A video making the rounds on social media highlights State Rep. Kevin Roberts (R–Tomball) and his spectacularly failed attempt to pass a bill curtailing the use of fireworks in unincorporated areas.

Roberts, who served one term in the Texas House, is currently running in the Republican primary runoff against Dan Crenshaw for the 2nd Congressional District seat vacated by retiring Congressman Ted Poe (R–TX).

The ad, released by the pro-Crenshaw Pirate PAC, uses footage from the last legislative session in which Roberts presents House Bill 1183, legislation he calls “the most important bill that I have filed this session.” Rather than using the phrase to describe a bill to cut spending or protect life, the bill in question gave the commissioners court in a county the ability to prohibit the use of fireworks in unincorporated areas.

Roberts, who represents the suburban communities of Cypress and Tomball, failed to gauge how fierce opposition would be from the rural community that his bill would affect. After several lawmakers began prodding Roberts on this point, he reluctantly accepted an amendment by State Rep. Drew Springer (R–Muenster) to limit the bill to Harris County.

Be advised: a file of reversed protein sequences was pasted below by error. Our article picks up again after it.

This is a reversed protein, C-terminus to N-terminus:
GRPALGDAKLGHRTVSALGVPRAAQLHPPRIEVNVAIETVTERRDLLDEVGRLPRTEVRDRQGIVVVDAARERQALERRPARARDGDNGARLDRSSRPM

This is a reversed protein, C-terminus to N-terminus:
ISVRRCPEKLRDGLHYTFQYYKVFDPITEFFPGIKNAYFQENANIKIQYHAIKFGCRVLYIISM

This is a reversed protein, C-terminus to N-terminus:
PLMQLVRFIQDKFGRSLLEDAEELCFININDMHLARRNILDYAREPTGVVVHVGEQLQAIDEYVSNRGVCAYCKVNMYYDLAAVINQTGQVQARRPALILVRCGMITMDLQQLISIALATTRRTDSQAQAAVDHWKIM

That didn’t make State Reps. Briscoe Cain (R–Deer Park) and Dan Huberty (R–Humble) happy.

The two lawmakers, though often on opposite sides during the session, represent the largest swaths of unincorporated Harris County, much of which is also included in the congressional district Roberts is running for.

Roberts’ big government bill threatened to both close local fireworks businesses in their districts and encroach on the freedom and quality of life that had led many of their constituents to move outside the city to begin with. To compromise, Cain suggested that Roberts further limit the bill to only apply to his district, but Roberts refused.

After delaying the bill to later in the afternoon, a vote was finally taken and Roberts’ fireworks ban failed dramatically with a vote of 23-111.

In the legislature, a bill that receives over 100 votes against is referred to as part of the “century club.” With his “most important bill” to ban fireworks in other members’ districts, Roberts got initiated into the club quickly.

None of the joint authors or coauthors of the bill joined Roberts on his titanic failure; all of them abandoned ship and ultimately voted against the bill.

As for the 23 members voting for the bill? Most of them were liberal Democrats.

Early voting in the primary runoff election begins May 14, with Election Day on May 22.

Brandon Waltens

Brandon serves as the Senior Editor for Texas Scorecard. After managing successful campaigns for top conservative legislators and serving as a Chief of Staff in the Texas Capitol, Brandon moved outside the dome in order to shine a spotlight on conservative victories and establishment corruption in Austin. @bwaltens